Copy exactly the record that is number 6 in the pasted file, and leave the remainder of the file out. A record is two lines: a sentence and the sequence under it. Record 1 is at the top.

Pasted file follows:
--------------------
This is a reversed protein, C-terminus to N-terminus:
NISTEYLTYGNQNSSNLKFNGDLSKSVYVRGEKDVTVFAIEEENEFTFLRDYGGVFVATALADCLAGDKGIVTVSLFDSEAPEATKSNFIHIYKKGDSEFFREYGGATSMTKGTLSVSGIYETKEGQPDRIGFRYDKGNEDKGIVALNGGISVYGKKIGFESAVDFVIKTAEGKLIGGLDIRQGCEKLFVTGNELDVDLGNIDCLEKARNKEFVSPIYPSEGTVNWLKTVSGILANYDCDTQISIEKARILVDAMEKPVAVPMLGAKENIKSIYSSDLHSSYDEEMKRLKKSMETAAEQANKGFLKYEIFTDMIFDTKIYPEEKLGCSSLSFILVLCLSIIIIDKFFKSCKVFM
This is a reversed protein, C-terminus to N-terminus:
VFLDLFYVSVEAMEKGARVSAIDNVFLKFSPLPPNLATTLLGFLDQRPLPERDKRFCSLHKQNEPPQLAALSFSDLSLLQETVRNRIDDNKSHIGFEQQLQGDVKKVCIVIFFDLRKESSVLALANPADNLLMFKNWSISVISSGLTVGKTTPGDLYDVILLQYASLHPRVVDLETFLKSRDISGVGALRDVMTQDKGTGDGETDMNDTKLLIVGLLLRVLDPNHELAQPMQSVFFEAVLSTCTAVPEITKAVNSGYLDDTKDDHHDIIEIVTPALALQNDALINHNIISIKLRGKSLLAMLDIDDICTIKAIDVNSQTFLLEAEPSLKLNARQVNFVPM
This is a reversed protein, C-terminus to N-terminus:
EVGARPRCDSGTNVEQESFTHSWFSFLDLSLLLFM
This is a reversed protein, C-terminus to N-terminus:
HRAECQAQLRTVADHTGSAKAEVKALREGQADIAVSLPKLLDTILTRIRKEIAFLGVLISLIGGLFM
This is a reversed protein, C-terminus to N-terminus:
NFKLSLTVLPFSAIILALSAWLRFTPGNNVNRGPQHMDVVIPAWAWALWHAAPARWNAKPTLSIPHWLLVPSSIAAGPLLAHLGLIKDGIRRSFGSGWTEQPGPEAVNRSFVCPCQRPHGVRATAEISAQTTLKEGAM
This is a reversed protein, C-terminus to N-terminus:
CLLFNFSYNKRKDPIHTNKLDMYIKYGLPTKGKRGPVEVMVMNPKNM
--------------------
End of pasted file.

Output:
This is a reversed protein, C-terminus to N-terminus:
CLLFNFSYNKRKDPIHTNKLDMYIKYGLPTKGKRGPVEVMVMNPKNM